Depomed has relaunched the recently acquired opioid pain killer Nucynta with a steep price increase and a larger sales force. As a result, Depomed may be in a position to significantly grow its sales and earnings in the coming year. Because the company has a track record for successfully relaunching drugs, there may be an opportunity for upside in its shares that isn't fully appreciated by investors.
The back storyIn 2012, Johnson & Johnson licensed rights to Depomed technology for its extended release formulation of Nucynta, agreeing to pay Depomed $10 million upfront, as well as low single-digit royalties on Nucynta ER sales through 2021. Despite Nucynta ER winning FDA approval for patients requiring round-the-clock pain management, including those suffering from chronic pain and nerve damage caused by diabetes (a potentially large market given diabetes prevalence), sales never reached levels that would move the needle for J&J, which is one of the planet's biggest drugmakers.
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As a result, the big pharma determined that Nucynta wasn't a core asset, allowing Depomed to step up and acquire it for $1.05 billion in January.
Kick-starting salesAlthough Nucynta sales are a rounding error for Johnson & Johnson, they're potentially transformative for the far smaller Depomed. Prior to acquiring Nucynta, Depomed's sales came mostly courtesy of Gralise, an internally developed therapy for pain following shingles, with first-quarter sales of $17.3 million, up 59% year over year.
However, Depomed is also notching significant revenue growth from Lazanda, a breakthrough pain medicine, and Cambia, a migraine therapy, both of which the company acquired and has successfully relaunched. Sales of Lazanda and Cambia grew 369% and 16% year over year to $3.2 million and $5.4 million in Q1, respectively.
Now that Nucynta is officially part of Depomed's product line-up, the company can leverage relationships it's fostered with pain specialists from marketing Gralise, Lazanda, and Cambia to increase Nucynta's script volume. In order to effectively do that, Depomed has engaged a 275-person sales force that's triple the size of the contract sales force deployed for Nucynta by Johnson & Johnson.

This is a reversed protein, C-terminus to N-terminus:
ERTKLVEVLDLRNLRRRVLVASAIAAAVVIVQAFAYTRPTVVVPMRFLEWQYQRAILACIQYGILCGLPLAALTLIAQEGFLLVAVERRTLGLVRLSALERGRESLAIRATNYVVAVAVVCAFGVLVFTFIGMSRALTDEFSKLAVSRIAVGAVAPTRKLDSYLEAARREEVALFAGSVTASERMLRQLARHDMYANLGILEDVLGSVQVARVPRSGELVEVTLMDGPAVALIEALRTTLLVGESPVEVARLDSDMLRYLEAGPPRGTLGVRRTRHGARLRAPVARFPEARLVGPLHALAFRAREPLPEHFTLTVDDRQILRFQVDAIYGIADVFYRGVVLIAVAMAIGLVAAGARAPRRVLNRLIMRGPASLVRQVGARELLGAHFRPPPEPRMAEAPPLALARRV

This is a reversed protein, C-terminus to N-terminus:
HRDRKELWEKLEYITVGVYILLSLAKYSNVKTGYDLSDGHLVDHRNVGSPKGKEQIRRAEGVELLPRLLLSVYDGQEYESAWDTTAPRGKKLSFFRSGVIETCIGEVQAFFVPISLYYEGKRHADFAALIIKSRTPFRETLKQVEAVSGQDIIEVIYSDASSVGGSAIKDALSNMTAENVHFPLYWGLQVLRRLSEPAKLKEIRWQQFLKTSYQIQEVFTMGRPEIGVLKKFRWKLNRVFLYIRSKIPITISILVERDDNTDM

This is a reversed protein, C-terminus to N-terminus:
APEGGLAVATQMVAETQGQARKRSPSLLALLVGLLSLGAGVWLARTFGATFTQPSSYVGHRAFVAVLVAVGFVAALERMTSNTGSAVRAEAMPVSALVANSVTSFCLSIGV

If Depomed is right in believing that a larger sales team can allow Nucynta to capture more market share, then sales could go much higher. Currently, Nucynta ER's share of the $5.5 billion long-term opioid market is just 1.5%.
However, even if a larger sales force doesn't materially boost script count, Depomed could still enjoy significant growth in Nucynta sales this year because the company increased Nucynta's pricing by 44% to bring it in line with competitor oxycontin. Prior to Nucynta's price change, the wholesale acquisition cost of Nucynta was $12.80 per day, while the cost of oxycontin was $18.40 per day.
Looking aheadThanks to Nucynta, Depomed expects to nearly triple its sales this year to between $310 million and $335 million. The company also estimates that Nucynta will help lift its adjusted earnings to between $16 million and $28 million, but that could be just the start of Depomed's profit growth. Wall Street analysts think that sales growth could drive earnings per share from $0.29 in 2015 to $1.20 in 2016. That $1.20 forecast is up from $0.84 just 90 days ago, and it gives Depomed an arguably attractive forward P/E ratio of 18.4.
The fact that Depomed could enjoy significant top- and bottom-line growth from Nucynta, and trades at a reasonable valuation, is why this one is quickly becoming one of my favorite small-cap biotechnology stocks.
The article Why This Small Cap Biotech Stock Is Becoming One of My Favorites originally appeared on Fool.com.
Todd Campbell owns shares of Depomed. Todd owns the equity research firm E.B. Capital Markets, LLC. E.B. Capital's clients may have positions in the companies mentioned. The Motley Fool recommends Johnson & Johnson. Try any of our Foolish newsletter services free for 30 days. We Fools may not all hold the same opinions, but we all believe that considering a diverse range of insights makes us better investors. The Motley Fool has a disclosure policy.
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